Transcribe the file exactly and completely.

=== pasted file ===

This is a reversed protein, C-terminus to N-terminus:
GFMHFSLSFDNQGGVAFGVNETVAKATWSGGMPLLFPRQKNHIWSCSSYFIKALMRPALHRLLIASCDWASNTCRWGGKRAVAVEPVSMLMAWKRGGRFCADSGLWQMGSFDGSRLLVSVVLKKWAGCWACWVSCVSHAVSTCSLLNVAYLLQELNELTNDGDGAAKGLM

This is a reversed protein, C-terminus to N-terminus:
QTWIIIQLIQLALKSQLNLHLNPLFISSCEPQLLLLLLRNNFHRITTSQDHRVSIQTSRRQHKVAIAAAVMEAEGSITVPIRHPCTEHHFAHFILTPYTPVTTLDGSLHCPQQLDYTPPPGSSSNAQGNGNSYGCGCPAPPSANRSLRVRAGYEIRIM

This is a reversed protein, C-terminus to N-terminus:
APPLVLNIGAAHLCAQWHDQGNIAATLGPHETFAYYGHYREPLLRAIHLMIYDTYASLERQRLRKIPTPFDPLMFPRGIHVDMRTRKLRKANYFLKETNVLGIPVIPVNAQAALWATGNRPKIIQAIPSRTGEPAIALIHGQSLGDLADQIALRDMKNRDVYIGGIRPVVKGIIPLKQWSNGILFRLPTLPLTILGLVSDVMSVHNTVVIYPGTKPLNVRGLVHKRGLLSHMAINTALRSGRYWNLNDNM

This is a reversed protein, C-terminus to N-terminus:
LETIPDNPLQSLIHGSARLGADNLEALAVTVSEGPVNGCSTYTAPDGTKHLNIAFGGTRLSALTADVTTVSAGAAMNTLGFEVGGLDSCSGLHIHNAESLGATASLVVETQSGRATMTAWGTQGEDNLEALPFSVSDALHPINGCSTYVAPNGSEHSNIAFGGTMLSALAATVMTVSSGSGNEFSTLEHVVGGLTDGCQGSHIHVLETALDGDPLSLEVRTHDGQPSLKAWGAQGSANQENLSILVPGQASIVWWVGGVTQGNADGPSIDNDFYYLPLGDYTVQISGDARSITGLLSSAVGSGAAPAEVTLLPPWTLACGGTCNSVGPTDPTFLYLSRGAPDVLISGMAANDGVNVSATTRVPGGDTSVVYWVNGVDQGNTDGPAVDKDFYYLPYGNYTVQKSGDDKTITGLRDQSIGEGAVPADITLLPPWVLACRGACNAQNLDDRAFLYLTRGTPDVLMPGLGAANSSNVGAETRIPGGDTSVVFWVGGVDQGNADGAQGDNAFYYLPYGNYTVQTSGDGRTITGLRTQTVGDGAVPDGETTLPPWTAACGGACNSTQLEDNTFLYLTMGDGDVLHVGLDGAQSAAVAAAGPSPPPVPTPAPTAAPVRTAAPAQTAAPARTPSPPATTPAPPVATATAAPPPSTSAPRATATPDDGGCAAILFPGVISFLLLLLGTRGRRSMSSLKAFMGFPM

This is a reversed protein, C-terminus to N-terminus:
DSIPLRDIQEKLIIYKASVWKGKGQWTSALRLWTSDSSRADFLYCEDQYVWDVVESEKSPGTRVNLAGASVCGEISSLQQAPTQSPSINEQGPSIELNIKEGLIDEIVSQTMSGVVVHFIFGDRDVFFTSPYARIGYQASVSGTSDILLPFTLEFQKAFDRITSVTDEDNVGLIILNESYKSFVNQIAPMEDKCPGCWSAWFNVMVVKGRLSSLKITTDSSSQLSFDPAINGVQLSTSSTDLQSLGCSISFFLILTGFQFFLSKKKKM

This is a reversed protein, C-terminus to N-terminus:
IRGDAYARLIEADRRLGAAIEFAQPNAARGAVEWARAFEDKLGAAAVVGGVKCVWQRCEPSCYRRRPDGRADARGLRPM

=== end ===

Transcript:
This is a reversed protein, C-terminus to N-terminus:
GFMHFSLSFDNQGGVAFGVNETVAKATWSGGMPLLFPRQKNHIWSCSSYFIKALMRPALHRLLIASCDWASNTCRWGGKRAVAVEPVSMLMAWKRGGRFCADSGLWQMGSFDGSRLLVSVVLKKWAGCWACWVSCVSHAVSTCSLLNVAYLLQELNELTNDGDGAAKGLM

This is a reversed protein, C-terminus to N-terminus:
QTWIIIQLIQLALKSQLNLHLNPLFISSCEPQLLLLLLRNNFHRITTSQDHRVSIQTSRRQHKVAIAAAVMEAEGSITVPIRHPCTEHHFAHFILTPYTPVTTLDGSLHCPQQLDYTPPPGSSSNAQGNGNSYGCGCPAPPSANRSLRVRAGYEIRIM

This is a reversed protein, C-terminus to N-terminus:
APPLVLNIGAAHLCAQWHDQGNIAATLGPHETFAYYGHYREPLLRAIHLMIYDTYASLERQRLRKIPTPFDPLMFPRGIHVDMRTRKLRKANYFLKETNVLGIPVIPVNAQAALWATGNRPKIIQAIPSRTGEPAIALIHGQSLGDLADQIALRDMKNRDVYIGGIRPVVKGIIPLKQWSNGILFRLPTLPLTILGLVSDVMSVHNTVVIYPGTKPLNVRGLVHKRGLLSHMAINTALRSGRYWNLNDNM

This is a reversed protein, C-terminus to N-terminus:
LETIPDNPLQSLIHGSARLGADNLEALAVTVSEGPVNGCSTYTAPDGTKHLNIAFGGTRLSALTADVTTVSAGAAMNTLGFEVGGLDSCSGLHIHNAESLGATASLVVETQSGRATMTAWGTQGEDNLEALPFSVSDALHPINGCSTYVAPNGSEHSNIAFGGTMLSALAATVMTVSSGSGNEFSTLEHVVGGLTDGCQGSHIHVLETALDGDPLSLEVRTHDGQPSLKAWGAQGSANQENLSILVPGQASIVWWVGGVTQGNADGPSIDNDFYYLPLGDYTVQISGDARSITGLLSSAVGSGAAPAEVTLLPPWTLACGGTCNSVGPTDPTFLYLSRGAPDVLISGMAANDGVNVSATTRVPGGDTSVVYWVNGVDQGNTDGPAVDKDFYYLPYGNYTVQKSGDDKTITGLRDQSIGEGAVPADITLLPPWVLACRGACNAQNLDDRAFLYLTRGTPDVLMPGLGAANSSNVGAETRIPGGDTSVVFWVGGVDQGNADGAQGDNAFYYLPYGNYTVQTSGDGRTITGLRTQTVGDGAVPDGETTLPPWTAACGGACNSTQLEDNTFLYLTMGDGDVLHVGLDGAQSAAVAAAGPSPPPVPTPAPTAAPVRTAAPAQTAAPARTPSPPATTPAPPVATATAAPPPSTSAPRATATPDDGGCAAILFPGVISFLLLLLGTRGRRSMSSLKAFMGFPM

This is a reversed protein, C-terminus to N-terminus:
DSIPLRDIQEKLIIYKASVWKGKGQWTSALRLWTSDSSRADFLYCEDQYVWDVVESEKSPGTRVNLAGASVCGEISSLQQAPTQSPSINEQGPSIELNIKEGLIDEIVSQTMSGVVVHFIFGDRDVFFTSPYARIGYQASVSGTSDILLPFTLEFQKAFDRITSVTDEDNVGLIILNESYKSFVNQIAPMEDKCPGCWSAWFNVMVVKGRLSSLKITTDSSSQLSFDPAINGVQLSTSSTDLQSLGCSISFFLILTGFQFFLSKKKKM

This is a reversed protein, C-terminus to N-terminus:
IRGDAYARLIEADRRLGAAIEFAQPNAARGAVEWARAFEDKLGAAAVVGGVKCVWQRCEPSCYRRRPDGRADARGLRPM